Saturday 28 May 2011

It Never Ends: Lipstick Killers - Hindu Gods (Of Love) 7" 1979

For most record collectors it-never-ends is a stock-in-trade, a rule-of-thumb, a goddamn fact-of-life. For others though, like us for example, completism is not an unobtainable goal but the level to be met in every instance. Another such person is Mark Taylor of Sydney band Lipstick Killers and more recently the collector behind the conceptual greatness of the G45. Are you familiar with the G45? It is a compendium of US '60s garage 45s ordered by a three pronged ranking system. You can view the list in all its glory here.

In the G45 ranking the R factor (Rarity) and the S factor (Sonics) are more-or-less explanatory, but the groundbreaking aspect is the third rating, L for Legend. Like the number zero (or nihil) for ancient mathematicians, this gives us a new way of understanding the ebb-and-flow of records and why some are more desired at certain times than others. In the spirit of that, today we cover the ins-and-outs of the first Lipstick Killers 45 - Hindu Gods (Of Love) / Shakedown U.S.A.

The Lipstick Killers' story has been told at least thrice - in B-Side fanzine, then in Prehistoric Sounds, and then for the worldwide audience on the i-94 freeway. Let's recap:
  • post (our Wallaby Beat forebears) the Psychosurgeons' breakup the band morphed almost immediately into Lipstick Killers, final singer Stan Armstrong being replaced by Filth's Peter Tillman, and Kim Giddy coming in on bass. David and Mark Taylor on drums and guitar made up the rest of the band;
  • in 1979 the original rowdy, high-energy line-up recorded their debut single, Hindu Gods (Of Love) with Steve Harris of the Visitors on piano and Deniz Tek behind the desk;
  • a year of growing popularity in Sydney based on legendary live performances followed;
  • encouraged by Greg Shaw's enthusiasm the band moved to L.A. in late 1980 for a year and, while they played several shows, nought was coming of it so they broke up, eventually returning home.

Hindu Gods (Of Love) / Shakedown U.S.A (AUS Lost In Space, PRS-2661, 1979) S3/R3/L3
The first issue was an Australian EMI Custom press in a handsome picture sleeve. This one is elusive (especially without ringwear) and has maintained its legend status over the years, probably due to the sonics. Great songs, great riffs and strong vocals. Only the fact that the songs don't unhinge themselves keep it from reaching the rarefied heights of the S4s and S5s. 1000 pressed.

Hindu Gods (Of Love) / Shakedown U.S.A (USA Voxx, 45-1003 1980) S3/R1/L1
The first US pressing appeared on Bomp side-label Voxx. First presses come in the Blow Your Mind - Go Voxx! / Join The Voxx Rebellion company sleeve. The label font size is smaller, the Bug Music Group publishing credit is on one line, and the matrices read "Hindu" and "Shake". This variation is slightly harder to track down than the next though let's not pretend much teeth gnashing will occur before you get any of these. It appears the company sleeve can still be obtained on other 45s at the Bomp Store.

Hindu Gods (Of Love) / Shakedown U.S.A (USA Voxx, 45-1003 1980) S3/R1/L1
The second Voxx pressing comes with a redesigned label - larger font size, Bug Music Group credit over two lines, and more mundane catalogue number matrix etchings. The company sleeve too is redesigned, a less imperative, more self-referential "The spirit of the 60s, the sound of the 80s." This would appear to be the most common version.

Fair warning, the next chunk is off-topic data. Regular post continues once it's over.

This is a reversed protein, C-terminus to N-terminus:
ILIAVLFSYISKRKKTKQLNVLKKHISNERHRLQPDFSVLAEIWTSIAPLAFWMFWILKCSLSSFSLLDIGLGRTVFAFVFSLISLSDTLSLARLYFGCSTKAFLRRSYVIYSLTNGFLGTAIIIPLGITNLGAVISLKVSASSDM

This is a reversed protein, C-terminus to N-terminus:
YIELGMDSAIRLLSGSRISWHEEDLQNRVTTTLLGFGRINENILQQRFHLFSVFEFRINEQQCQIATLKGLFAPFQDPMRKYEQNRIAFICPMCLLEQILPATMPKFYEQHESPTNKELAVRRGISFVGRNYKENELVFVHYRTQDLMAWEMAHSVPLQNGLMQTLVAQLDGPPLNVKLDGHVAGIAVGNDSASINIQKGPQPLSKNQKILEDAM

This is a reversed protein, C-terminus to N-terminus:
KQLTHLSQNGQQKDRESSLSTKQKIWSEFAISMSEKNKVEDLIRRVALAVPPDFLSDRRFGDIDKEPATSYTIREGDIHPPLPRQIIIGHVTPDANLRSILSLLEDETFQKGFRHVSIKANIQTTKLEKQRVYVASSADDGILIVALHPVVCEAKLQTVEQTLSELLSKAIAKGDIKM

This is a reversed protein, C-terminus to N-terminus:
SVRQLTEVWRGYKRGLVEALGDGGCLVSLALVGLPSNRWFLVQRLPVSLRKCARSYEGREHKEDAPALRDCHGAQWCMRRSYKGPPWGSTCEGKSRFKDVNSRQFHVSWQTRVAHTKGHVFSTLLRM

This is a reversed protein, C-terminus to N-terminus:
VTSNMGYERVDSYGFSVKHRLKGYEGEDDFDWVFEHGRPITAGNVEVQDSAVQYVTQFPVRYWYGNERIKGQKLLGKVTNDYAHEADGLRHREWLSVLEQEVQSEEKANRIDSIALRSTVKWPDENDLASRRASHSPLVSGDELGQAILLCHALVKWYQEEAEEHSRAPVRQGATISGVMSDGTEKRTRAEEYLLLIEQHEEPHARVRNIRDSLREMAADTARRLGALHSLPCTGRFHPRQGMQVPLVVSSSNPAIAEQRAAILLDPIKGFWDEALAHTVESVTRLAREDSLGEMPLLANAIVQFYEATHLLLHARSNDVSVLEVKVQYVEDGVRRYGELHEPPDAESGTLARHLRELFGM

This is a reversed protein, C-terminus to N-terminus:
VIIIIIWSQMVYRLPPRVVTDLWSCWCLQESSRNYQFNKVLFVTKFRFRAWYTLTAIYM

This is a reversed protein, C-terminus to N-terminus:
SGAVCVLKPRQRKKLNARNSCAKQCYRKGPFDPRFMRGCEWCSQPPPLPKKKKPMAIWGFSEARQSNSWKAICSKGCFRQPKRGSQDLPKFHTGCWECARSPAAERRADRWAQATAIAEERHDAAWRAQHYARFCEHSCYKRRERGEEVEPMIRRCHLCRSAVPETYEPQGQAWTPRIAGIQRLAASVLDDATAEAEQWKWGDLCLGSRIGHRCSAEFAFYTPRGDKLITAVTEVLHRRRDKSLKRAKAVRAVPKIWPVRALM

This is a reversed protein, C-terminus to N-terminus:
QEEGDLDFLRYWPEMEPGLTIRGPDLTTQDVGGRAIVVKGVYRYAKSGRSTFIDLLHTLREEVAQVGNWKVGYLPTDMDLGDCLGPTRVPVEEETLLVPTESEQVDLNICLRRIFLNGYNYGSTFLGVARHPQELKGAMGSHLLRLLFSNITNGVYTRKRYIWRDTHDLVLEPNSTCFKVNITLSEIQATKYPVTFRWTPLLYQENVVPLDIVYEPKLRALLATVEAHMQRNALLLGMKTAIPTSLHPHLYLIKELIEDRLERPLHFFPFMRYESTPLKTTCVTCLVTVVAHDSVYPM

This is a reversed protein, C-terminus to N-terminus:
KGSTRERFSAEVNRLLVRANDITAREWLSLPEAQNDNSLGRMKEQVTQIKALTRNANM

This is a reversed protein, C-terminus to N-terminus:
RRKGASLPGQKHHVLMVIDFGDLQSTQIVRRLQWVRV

Hindu Gods (Of Love) / Shakedown U.S.A (USA Voxx, 45-1003 1990?) S3/R2/L1
At some stage a third pressing took place, this time on silver labels. Somewhat surprisingly, given the perfunctory nature of much of their work, Bomp/Voxx added a lurid red picture sleeve for this actually quite seldom seen version. We vaguely recall this appearing for a few years on Bomp catalogues from about 1990. Unheralded at the time, and barely mentioned since, I can't imagine not wanting to own it.

The rest of the Lipstick Killers discography varies from a walk in the park (Inner Mystique comp 7", Mesmerizer variations), to the mildly sweat inducing later 7"s.

Hindu Gods (Of Love) also appeared on two Bomp compilations, the Experiments In Destiny double LP (Bomp! BLP-4016) and the Where the Action Is! promo sampler LP (Bomp! BLPR-3001, 1980).

No music today, surely these songs are either known to you or easy enough to get by dragging your sorry arse to a record shop mouse to an online purveyor of musical items. The songs are readily available on several recent CD compilations - Hindu Gods (Of Love) on Do The Pop! and Tales From The Underground, and Shakedown U.S.A. on Do The Pop! Redux Part One.

Update March 2013 This typed insert surfaced recently.


Anonymous said...

Truly great record!


Anonymous said...

First edition on Bomp! from 1980, second from 1987 and third from 1992.

Anonymous said...

one of the GREAT records EVER, ANYWHERE and live, the original lineup would blow your head off.

gibbo said...

Proud to say I own the first copy ever sold - I was in Phantom when Tillman and Mark Taylor walked in with a box of singles hot off the press. They handed one to Rob Younger, working the counter at the time - he put it on the shop turntable and played the a-side....and roughly 3min 20sec later I handed over the requisite couple of bucks without even waiting to hear the b-side. Funny, 'cos I'd seen them opening for The Other Side earlier that year at the Stagedoor Tavern and hated them....

Anonymous said...

Those gigs at the Civic were like entering another dimension! This was truly a band that could sound intense and aggressive as hell, goofy to the max and spaced right out, all at the same time!